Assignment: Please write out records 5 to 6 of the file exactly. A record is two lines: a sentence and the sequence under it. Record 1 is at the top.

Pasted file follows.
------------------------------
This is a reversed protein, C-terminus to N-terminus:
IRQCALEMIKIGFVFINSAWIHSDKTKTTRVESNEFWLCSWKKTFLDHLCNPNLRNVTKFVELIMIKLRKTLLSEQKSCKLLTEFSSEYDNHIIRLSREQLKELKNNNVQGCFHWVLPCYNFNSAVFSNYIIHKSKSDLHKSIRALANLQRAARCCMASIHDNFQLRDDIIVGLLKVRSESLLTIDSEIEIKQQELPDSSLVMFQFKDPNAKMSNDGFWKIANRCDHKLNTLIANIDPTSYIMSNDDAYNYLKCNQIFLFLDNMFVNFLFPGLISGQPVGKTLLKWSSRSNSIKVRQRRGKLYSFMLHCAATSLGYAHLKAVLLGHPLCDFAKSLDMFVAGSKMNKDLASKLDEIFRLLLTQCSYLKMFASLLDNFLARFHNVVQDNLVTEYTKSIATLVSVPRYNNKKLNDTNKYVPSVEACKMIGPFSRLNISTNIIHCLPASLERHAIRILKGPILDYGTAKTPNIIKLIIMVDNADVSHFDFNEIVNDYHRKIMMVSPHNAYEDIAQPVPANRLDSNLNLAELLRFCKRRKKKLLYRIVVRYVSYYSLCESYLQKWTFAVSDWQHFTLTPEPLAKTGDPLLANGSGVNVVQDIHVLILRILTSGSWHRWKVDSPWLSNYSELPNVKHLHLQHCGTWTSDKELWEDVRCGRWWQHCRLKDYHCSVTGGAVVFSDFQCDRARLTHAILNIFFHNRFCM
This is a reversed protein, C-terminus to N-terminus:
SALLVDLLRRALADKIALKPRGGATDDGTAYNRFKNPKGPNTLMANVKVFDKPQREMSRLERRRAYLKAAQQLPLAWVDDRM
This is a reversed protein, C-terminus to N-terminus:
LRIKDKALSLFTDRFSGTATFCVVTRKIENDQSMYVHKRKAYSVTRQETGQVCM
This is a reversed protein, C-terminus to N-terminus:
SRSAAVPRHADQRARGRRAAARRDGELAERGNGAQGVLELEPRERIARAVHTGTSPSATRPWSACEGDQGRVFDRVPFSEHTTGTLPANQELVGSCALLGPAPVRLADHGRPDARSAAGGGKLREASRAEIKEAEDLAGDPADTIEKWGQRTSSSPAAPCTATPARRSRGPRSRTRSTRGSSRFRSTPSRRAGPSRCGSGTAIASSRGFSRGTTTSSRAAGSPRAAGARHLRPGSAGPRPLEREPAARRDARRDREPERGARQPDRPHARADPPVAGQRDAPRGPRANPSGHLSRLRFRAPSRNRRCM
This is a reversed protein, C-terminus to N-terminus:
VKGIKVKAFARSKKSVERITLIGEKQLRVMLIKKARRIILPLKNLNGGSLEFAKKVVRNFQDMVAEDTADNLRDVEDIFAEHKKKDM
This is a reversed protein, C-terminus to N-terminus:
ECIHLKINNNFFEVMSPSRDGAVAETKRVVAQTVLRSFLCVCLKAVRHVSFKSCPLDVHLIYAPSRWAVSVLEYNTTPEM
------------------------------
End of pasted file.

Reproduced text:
This is a reversed protein, C-terminus to N-terminus:
VKGIKVKAFARSKKSVERITLIGEKQLRVMLIKKARRIILPLKNLNGGSLEFAKKVVRNFQDMVAEDTADNLRDVEDIFAEHKKKDM
This is a reversed protein, C-terminus to N-terminus:
ECIHLKINNNFFEVMSPSRDGAVAETKRVVAQTVLRSFLCVCLKAVRHVSFKSCPLDVHLIYAPSRWAVSVLEYNTTPEM